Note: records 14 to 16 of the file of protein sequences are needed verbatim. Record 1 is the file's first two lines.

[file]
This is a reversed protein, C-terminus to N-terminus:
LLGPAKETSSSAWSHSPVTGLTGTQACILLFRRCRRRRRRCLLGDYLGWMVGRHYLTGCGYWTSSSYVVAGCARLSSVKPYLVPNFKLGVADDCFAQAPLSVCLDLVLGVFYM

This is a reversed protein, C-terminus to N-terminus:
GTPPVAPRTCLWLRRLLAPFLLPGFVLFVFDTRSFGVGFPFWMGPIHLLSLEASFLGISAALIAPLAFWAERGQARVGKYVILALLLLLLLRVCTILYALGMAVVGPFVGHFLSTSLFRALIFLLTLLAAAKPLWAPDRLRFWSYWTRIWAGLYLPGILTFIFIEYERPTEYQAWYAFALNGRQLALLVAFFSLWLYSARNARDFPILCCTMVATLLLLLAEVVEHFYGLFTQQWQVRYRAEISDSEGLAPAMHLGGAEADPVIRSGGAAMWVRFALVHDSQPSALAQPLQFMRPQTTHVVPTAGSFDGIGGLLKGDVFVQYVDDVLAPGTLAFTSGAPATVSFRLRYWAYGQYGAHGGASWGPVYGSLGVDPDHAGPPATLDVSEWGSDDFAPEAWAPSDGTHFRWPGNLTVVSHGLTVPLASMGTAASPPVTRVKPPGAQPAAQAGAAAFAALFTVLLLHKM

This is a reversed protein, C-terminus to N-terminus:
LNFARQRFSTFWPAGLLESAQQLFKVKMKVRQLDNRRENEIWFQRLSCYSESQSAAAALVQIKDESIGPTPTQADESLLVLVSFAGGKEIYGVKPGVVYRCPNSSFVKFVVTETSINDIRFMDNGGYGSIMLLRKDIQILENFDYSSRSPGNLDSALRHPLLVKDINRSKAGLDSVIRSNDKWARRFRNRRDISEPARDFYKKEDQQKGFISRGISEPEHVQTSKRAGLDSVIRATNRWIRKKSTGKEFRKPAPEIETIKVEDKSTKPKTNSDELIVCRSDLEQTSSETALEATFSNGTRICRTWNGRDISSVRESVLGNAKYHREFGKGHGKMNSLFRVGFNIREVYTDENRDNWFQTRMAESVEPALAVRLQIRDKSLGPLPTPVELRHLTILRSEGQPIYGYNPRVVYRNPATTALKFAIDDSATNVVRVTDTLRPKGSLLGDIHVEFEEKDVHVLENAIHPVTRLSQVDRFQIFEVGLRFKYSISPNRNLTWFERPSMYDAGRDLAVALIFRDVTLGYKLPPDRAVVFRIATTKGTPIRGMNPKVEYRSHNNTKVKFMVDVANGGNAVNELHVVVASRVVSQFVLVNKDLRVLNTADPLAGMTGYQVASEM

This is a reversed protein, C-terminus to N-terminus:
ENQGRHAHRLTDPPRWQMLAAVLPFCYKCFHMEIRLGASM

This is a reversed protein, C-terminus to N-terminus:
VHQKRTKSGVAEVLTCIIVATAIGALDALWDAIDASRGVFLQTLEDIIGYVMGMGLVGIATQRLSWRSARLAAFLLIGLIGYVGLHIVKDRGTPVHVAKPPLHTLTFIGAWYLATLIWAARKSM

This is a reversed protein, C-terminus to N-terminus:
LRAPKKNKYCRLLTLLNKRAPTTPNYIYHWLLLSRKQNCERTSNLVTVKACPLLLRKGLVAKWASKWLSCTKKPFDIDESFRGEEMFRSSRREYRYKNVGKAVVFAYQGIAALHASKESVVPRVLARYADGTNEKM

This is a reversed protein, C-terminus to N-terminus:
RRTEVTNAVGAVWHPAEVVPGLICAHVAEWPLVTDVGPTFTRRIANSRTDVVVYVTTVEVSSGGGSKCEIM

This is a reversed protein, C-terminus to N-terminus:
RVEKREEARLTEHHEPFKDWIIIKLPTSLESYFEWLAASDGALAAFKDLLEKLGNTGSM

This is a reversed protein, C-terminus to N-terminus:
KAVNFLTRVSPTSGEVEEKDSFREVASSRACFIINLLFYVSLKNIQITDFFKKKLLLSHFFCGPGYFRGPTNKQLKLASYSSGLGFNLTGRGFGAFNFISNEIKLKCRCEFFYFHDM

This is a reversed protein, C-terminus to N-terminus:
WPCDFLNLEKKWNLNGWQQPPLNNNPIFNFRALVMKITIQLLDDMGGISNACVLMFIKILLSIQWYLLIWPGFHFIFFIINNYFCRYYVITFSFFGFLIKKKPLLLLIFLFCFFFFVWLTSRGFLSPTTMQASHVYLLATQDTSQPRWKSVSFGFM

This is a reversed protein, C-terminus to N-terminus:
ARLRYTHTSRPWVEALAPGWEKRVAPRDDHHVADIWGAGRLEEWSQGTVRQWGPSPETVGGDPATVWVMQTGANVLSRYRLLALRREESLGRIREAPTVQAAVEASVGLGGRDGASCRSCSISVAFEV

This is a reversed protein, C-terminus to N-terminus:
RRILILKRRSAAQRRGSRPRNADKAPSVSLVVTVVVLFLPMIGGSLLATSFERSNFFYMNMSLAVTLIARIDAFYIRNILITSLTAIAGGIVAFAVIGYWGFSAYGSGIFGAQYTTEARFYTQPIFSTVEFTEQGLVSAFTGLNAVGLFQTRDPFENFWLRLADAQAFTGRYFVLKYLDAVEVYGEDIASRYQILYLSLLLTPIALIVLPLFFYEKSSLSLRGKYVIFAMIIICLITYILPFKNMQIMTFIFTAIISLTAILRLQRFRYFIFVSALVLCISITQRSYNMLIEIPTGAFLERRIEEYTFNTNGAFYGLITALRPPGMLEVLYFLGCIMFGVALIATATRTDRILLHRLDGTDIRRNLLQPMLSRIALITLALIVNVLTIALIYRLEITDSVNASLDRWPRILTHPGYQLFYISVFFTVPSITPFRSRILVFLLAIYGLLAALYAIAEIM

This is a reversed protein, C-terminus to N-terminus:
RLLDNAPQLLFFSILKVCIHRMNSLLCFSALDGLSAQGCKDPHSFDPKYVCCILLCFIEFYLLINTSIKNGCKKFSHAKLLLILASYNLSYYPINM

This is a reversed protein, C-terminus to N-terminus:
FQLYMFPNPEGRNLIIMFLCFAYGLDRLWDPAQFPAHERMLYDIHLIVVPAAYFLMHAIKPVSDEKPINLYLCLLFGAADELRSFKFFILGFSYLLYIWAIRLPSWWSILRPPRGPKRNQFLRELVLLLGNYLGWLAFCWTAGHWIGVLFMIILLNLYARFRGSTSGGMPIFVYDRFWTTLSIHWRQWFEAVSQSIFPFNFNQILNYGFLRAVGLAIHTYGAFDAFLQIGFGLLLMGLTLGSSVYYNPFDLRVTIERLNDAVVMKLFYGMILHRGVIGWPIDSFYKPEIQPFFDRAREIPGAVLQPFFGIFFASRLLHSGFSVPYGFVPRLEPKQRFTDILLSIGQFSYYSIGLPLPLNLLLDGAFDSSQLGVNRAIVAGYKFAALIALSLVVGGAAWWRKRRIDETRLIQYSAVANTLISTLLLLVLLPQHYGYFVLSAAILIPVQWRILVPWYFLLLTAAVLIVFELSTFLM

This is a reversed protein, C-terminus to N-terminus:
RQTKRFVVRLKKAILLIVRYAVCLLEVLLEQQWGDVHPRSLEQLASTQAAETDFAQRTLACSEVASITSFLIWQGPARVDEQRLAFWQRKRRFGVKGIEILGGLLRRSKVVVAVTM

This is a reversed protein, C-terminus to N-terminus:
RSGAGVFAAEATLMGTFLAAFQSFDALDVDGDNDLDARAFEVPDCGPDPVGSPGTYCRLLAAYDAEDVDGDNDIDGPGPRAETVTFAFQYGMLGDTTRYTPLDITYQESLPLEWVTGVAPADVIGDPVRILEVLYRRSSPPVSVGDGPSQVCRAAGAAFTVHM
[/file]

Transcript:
This is a reversed protein, C-terminus to N-terminus:
FQLYMFPNPEGRNLIIMFLCFAYGLDRLWDPAQFPAHERMLYDIHLIVVPAAYFLMHAIKPVSDEKPINLYLCLLFGAADELRSFKFFILGFSYLLYIWAIRLPSWWSILRPPRGPKRNQFLRELVLLLGNYLGWLAFCWTAGHWIGVLFMIILLNLYARFRGSTSGGMPIFVYDRFWTTLSIHWRQWFEAVSQSIFPFNFNQILNYGFLRAVGLAIHTYGAFDAFLQIGFGLLLMGLTLGSSVYYNPFDLRVTIERLNDAVVMKLFYGMILHRGVIGWPIDSFYKPEIQPFFDRAREIPGAVLQPFFGIFFASRLLHSGFSVPYGFVPRLEPKQRFTDILLSIGQFSYYSIGLPLPLNLLLDGAFDSSQLGVNRAIVAGYKFAALIALSLVVGGAAWWRKRRIDETRLIQYSAVANTLISTLLLLVLLPQHYGYFVLSAAILIPVQWRILVPWYFLLLTAAVLIVFELSTFLM

This is a reversed protein, C-terminus to N-terminus:
RQTKRFVVRLKKAILLIVRYAVCLLEVLLEQQWGDVHPRSLEQLASTQAAETDFAQRTLACSEVASITSFLIWQGPARVDEQRLAFWQRKRRFGVKGIEILGGLLRRSKVVVAVTM

This is a reversed protein, C-terminus to N-terminus:
RSGAGVFAAEATLMGTFLAAFQSFDALDVDGDNDLDARAFEVPDCGPDPVGSPGTYCRLLAAYDAEDVDGDNDIDGPGPRAETVTFAFQYGMLGDTTRYTPLDITYQESLPLEWVTGVAPADVIGDPVRILEVLYRRSSPPVSVGDGPSQVCRAAGAAFTVHM